The following tests and techniques are used to identify primary sclerosing cholangitis:
- Liver function test. Your doctor can learn more about your diagnosis through a blood test that evaluates your liver function, including the levels of your liver enzymes. Primary sclerosing cholangitis may reveal an increase in alkaline phosphatase.
- Magnetic Resonance Imaging (MRI). The preferred test for identifying primary sclerosing cholangitis is magnetic resonance cholangiopancreatography, which makes images of your liver and bile ducts using MRI.
- Bile duct X-ray. In addition to, or instead of, an MRI, Endoscopic Retrograde Cholangiopancreatography (ERCP), a form of bile duct X-ray, may be required.
Your doctor will inject dye into the region of your small intestine where your bile ducts empty in order to make your bile ducts visible on an X-ray using a flexible tube that is passed through your neck.
If signs and symptoms continue despite no abnormalities on an MRI, an ERCP is the test of choice. If a metal implant in your body prevents you from having an MRI, an ERCP is frequently the first test you undergo.
- Liver biopsy. A portion of liver tissue is removed during a liver biopsy surgery for testing in the laboratory. To obtain a tissue sample from your liver, your doctor will insert a needle through your skin and into the organ.
The degree of liver damage can be determined with a liver biopsy. Only when primary sclerosing cholangitis cannot be definitively diagnosed based on less invasive testing is the test used.
Primary sclerosing cholangitis treatments prioritize preventing complications and tracking liver damage. Numerous drugs have been investigated in patients with primary sclerosing cholangitis, but none have been shown to prevent or reverse the liver damage brought on by this condition.
Treatment for itching
- Bile acid sequestrants. The initial line of treatment for itching in primary sclerosing cholangitis involves drugs that bind to bile acids, the compounds thought to be responsible for itching in liver disease.
- Antibiotics. An antibiotic medication called rifampin may be prescribed by your doctor if you have difficulties tolerating a bile acid-binding medication or if it doesn’t work. Rifampin may inhibit the brain’s reaction to molecules in your circulation that cause itching.
- Antihistamines. Primary sclerosing cholangitis-related minor itching may be lessened with the aid of this kind of medication.
Dry eyes and dry mouth are symptoms of liver disease that antihistamines may make worse. Antihistamines, on the other hand, can aid in sleep if itching keeps you awake.
- Opioid antagonists. Medications that act as opioid antagonists, such as naltrexone, may also reduce the itching brought on by liver disease. Similar to rifampin, these medications appear to lessen the itch via working on your brain.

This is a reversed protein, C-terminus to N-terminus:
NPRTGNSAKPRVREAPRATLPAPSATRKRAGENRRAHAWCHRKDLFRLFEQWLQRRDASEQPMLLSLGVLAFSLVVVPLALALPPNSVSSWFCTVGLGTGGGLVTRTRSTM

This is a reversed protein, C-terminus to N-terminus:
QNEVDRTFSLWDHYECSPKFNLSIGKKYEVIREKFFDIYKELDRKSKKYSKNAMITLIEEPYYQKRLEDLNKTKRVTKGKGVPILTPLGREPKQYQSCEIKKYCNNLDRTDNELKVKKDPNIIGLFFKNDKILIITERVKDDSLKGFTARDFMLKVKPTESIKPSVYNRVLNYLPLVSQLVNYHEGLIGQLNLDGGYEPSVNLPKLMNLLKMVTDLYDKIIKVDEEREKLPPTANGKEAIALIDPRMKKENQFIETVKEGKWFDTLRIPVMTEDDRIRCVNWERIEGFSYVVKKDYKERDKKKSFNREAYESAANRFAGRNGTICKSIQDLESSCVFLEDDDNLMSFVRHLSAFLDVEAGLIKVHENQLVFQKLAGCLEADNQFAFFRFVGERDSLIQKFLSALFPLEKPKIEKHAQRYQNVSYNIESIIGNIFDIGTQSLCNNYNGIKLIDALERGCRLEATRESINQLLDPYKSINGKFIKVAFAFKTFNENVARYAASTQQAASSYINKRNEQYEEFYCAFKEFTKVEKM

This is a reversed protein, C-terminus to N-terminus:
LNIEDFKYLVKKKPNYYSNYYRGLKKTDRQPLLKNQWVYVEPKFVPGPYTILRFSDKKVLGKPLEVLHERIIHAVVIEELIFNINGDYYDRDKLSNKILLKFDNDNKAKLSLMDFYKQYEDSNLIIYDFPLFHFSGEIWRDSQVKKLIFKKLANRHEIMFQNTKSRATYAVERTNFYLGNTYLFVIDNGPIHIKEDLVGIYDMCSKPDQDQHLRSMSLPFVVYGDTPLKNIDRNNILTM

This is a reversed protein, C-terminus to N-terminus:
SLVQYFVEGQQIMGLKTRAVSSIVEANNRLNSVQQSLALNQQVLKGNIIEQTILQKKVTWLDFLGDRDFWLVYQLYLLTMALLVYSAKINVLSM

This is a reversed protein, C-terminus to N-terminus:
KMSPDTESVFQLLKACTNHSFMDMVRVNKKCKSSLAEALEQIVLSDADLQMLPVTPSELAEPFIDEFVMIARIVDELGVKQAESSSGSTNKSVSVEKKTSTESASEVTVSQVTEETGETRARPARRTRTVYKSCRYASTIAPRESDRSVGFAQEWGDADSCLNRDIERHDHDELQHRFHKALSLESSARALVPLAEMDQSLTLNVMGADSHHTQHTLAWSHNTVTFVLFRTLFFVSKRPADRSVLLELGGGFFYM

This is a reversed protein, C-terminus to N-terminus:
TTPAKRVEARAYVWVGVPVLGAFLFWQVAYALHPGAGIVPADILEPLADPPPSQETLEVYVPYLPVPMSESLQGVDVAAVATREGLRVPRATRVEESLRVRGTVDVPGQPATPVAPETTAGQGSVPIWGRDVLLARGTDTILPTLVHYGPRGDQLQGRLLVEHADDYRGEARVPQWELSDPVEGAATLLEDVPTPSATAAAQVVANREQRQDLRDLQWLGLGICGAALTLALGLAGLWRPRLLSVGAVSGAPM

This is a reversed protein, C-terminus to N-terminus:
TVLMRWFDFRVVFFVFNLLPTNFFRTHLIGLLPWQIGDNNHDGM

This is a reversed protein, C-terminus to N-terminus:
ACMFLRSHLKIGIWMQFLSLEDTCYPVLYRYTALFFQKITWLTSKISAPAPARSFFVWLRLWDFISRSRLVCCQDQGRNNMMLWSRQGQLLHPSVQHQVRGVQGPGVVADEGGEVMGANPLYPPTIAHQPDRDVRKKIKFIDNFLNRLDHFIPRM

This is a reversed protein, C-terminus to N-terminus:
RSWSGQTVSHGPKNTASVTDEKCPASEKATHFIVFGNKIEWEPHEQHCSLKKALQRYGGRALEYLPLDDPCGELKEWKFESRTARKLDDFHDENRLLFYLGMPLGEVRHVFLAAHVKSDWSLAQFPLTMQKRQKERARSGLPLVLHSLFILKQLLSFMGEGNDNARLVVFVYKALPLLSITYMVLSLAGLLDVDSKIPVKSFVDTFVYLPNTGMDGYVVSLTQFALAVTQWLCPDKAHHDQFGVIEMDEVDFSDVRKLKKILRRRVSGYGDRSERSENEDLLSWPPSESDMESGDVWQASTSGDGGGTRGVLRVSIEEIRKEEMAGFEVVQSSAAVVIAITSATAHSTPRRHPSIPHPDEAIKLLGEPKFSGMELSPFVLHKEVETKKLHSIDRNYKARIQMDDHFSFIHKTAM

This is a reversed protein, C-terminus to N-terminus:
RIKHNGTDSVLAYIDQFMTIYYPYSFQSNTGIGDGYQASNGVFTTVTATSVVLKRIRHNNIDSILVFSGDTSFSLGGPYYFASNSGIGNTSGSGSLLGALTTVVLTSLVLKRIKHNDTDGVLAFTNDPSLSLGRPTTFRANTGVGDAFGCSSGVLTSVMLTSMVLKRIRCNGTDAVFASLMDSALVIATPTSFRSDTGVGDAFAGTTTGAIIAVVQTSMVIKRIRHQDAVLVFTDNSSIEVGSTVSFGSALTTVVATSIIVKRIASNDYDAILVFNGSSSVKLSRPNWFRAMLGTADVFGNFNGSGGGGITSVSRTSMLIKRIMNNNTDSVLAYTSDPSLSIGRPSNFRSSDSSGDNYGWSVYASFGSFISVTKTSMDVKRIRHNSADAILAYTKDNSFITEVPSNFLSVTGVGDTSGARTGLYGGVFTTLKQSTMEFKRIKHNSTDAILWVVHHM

- Ursodeoxycholic acid (UDCA). UDCA, also known as ursodiol, is a naturally occurring bile acid that may lessen liver disease-related itching by improving bile’s absorbability.
Treatment for infections
Bacterial infections are frequently brought on by bile that builds backs up in constricted or blocked ducts. People with primary sclerosing cholangitis may take numerous courses of antibiotics or continue taking antibiotics for extended periods of time to prevent and treat these infections.
You must also take antibiotics before to any procedure that can result in an infection, such as an endoscopic procedure or abdominal surgery.
Your body has trouble absorbing several vitamins if you have primary sclerosing cholangitis. Despite eating a healthy diet, you may not acquire all the nutrients you require.
Your doctor might advise vitamin supplements that you consume orally or get infused into a vein in your arm. You can take calcium and vitamin D supplements if the condition damages your bones.
Treatment for bile duct blockages
Your bile ducts may get blocked as the condition progresses, but they can also be an indication of bile duct cancer. ERCP can assist in determining the reason. Bile duct blockage can be treated with:
- Balloon dilation. The larger bile ducts outside the liver may get blocked, but this surgery can clear them. Your doctor uses an endoscope to insert a thin tube with an inflatable balloon at its tip (a balloon catheter) into a clogged bile duct. The balloon is inflated after the balloon catheter has been positioned.
- Stent placement. In this operation, your doctor places a tiny plastic tube known as a stent in a blocked bile duct to keep the duct open using an endoscope and connected equipment.
The only known cure for primary sclerosing cholangitis is a liver transplant. A healthy liver from a donor is substituted for your damaged liver during a liver transplant.
Only those with liver failure or other serious consequences of primary sclerosing cholangitis are candidates for a liver transplant. After a liver transplant, it is rare but possible for primary sclerosing cholangitis to return.